Skip to main content

Gelves, Marqués de (1500–1600)

Gelves, Marqués de (1500–1600)

Marqués de Gelves (Diego Carrillo de Mendoza y Pimentel; b. 1500s; d. 1600s), fourteenth viceroy of New Spain (1621–1624). The Gelves administration is an excellent example of the limitations of colonial reform in the seventeenth century. Gelves arrived in Mexico under orders to improve government efficiency, crack down on the widespread corruption in public administration, and increase tax revenue. He enjoyed some success, particularly in the last endeavor. But he also managed to offend nearly every important sector of colonial society, partly because of his high-handed and autocratic manner and partly because his reforms threatened the financial interests of merchants, the creole elite, and many government officials.

The viceroy's most serious feud, however, was with the equally proud and unbending archbishop of Mexico, Juan Pérez de la Serna. Their dispute quickly evolved into a contest between civil and ecclesiastical authority. Pérez de la Serna excommunicated Gelves; Gelves exiled the archbishop. En route to the coast, the archbishop placed Mexico City under interdict, which was to begin on the morning of 15 January 1624. The populace, already angry at the viceroy over high maize prices, sided with the archbishop. A riot broke out in the central plaza, and soon a crowd of some thirty thousand was shouting for the viceroy's blood. The rioters stormed the palace, but Gelves escaped, disguised in servant's clothing, and fled to the Monastery of San Francisco. The audiencia, claiming that Gelves had abandoned his post, assumed viceregal authority. Although the crown briefly reinstated Gelves before replacing him, the marqués was in effect the first Mexican viceroy overthrown in a popular revolt.

See alsoCreole; New Spain, Viceroyalty of.


Chester L. Guthrie, "Riots in Seventeenth-Century Mexico City: A Study of Social and Economic Conditions," in Greater America: Essays in Honor of Herbert Eugene Bolton (1945), pp. 243-258.

Jonathan I. Israel, Race, Class, and Politics in Colonial Mexico, 1610–1670 (1975).

Richard E. Boyer, "Mexico in the Seventeenth Century: Transition of a Colonial Society," in Hispanic American History Review 57, no. 3 (1977): 455-478.

Additional Bibliography

Bjork, Katharine. "The Link that Kept the Philippines Spanish: Mexican Merchant Interests and the Manila Trade, 1571–1815." Journal of World History. 9 (Spring 1998): 25-50.

Martínez Vega, María Elisa. La crisis barroca en el virreinato de la Nueva España: El Marqués de Gelves, 1621–1625. Madrid: Editorial de la Universidad Complutense de Madrid, 1990.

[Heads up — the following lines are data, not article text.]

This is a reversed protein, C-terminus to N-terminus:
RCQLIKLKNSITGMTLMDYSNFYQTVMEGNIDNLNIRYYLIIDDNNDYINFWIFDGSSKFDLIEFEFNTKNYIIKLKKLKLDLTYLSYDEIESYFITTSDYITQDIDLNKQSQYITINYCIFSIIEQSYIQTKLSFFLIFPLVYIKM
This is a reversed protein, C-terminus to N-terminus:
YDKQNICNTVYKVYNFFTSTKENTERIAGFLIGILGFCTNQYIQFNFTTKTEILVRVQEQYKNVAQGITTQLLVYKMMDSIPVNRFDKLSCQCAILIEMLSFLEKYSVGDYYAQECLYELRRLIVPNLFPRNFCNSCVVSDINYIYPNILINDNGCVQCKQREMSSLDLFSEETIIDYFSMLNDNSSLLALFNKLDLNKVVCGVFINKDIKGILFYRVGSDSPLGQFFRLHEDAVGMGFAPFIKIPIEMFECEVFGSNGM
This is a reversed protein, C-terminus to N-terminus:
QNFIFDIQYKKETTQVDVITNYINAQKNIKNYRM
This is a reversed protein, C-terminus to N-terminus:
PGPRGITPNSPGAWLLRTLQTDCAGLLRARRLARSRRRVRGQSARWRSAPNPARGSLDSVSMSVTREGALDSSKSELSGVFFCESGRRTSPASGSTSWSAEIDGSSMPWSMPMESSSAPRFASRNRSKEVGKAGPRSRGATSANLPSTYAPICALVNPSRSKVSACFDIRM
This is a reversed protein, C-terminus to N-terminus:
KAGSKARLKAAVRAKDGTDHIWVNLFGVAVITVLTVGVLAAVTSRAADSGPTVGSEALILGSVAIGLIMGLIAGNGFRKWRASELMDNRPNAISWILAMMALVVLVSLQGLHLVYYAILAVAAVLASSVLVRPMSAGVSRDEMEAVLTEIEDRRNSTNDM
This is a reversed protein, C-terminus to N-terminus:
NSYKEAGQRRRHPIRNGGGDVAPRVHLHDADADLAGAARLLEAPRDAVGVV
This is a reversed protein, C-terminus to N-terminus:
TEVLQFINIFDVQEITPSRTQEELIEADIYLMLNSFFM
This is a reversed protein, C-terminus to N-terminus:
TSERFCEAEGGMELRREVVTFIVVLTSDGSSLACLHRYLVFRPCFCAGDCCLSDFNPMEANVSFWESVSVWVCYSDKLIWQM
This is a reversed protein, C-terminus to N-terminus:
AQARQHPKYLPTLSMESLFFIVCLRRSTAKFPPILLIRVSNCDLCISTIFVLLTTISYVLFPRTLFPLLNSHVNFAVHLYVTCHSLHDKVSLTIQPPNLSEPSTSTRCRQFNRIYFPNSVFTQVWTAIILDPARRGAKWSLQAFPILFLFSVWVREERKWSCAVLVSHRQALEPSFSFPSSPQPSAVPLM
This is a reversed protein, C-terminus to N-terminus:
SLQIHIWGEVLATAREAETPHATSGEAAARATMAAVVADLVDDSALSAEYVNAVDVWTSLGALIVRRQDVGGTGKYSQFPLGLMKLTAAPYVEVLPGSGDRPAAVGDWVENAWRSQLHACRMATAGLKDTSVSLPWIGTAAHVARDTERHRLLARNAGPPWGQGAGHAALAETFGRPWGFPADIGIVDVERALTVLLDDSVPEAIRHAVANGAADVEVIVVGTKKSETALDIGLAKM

R. Douglas Cope

Cite this article
Pick a style below, and copy the text for your bibliography.

  • MLA
  • Chicago
  • APA

"Gelves, Marqués de (1500–1600)." Encyclopedia of Latin American History and Culture. . 24 Apr. 2019 <>.

"Gelves, Marqués de (1500–1600)." Encyclopedia of Latin American History and Culture. . (April 24, 2019).

"Gelves, Marqués de (1500–1600)." Encyclopedia of Latin American History and Culture. . Retrieved April 24, 2019 from

Learn more about citation styles

Citation styles gives you the ability to cite reference entries and articles according to common styles from the Modern Language Association (MLA), The Chicago Manual of Style, and the American Psychological Association (APA).

Within the “Cite this article” tool, pick a style to see how all available information looks when formatted according to that style. Then, copy and paste the text into your bibliography or works cited list.

Because each style has its own formatting nuances that evolve over time and not all information is available for every reference entry or article, cannot guarantee each citation it generates. Therefore, it’s best to use citations as a starting point before checking the style against your school or publication’s requirements and the most-recent information available at these sites:

Modern Language Association

The Chicago Manual of Style

American Psychological Association

  • Most online reference entries and articles do not have page numbers. Therefore, that information is unavailable for most content. However, the date of retrieval is often important. Refer to each style’s convention regarding the best way to format page numbers and retrieval dates.
  • In addition to the MLA, Chicago, and APA styles, your school, university, publication, or institution may have its own requirements for citations. Therefore, be sure to refer to those guidelines when editing your bibliography or works cited list.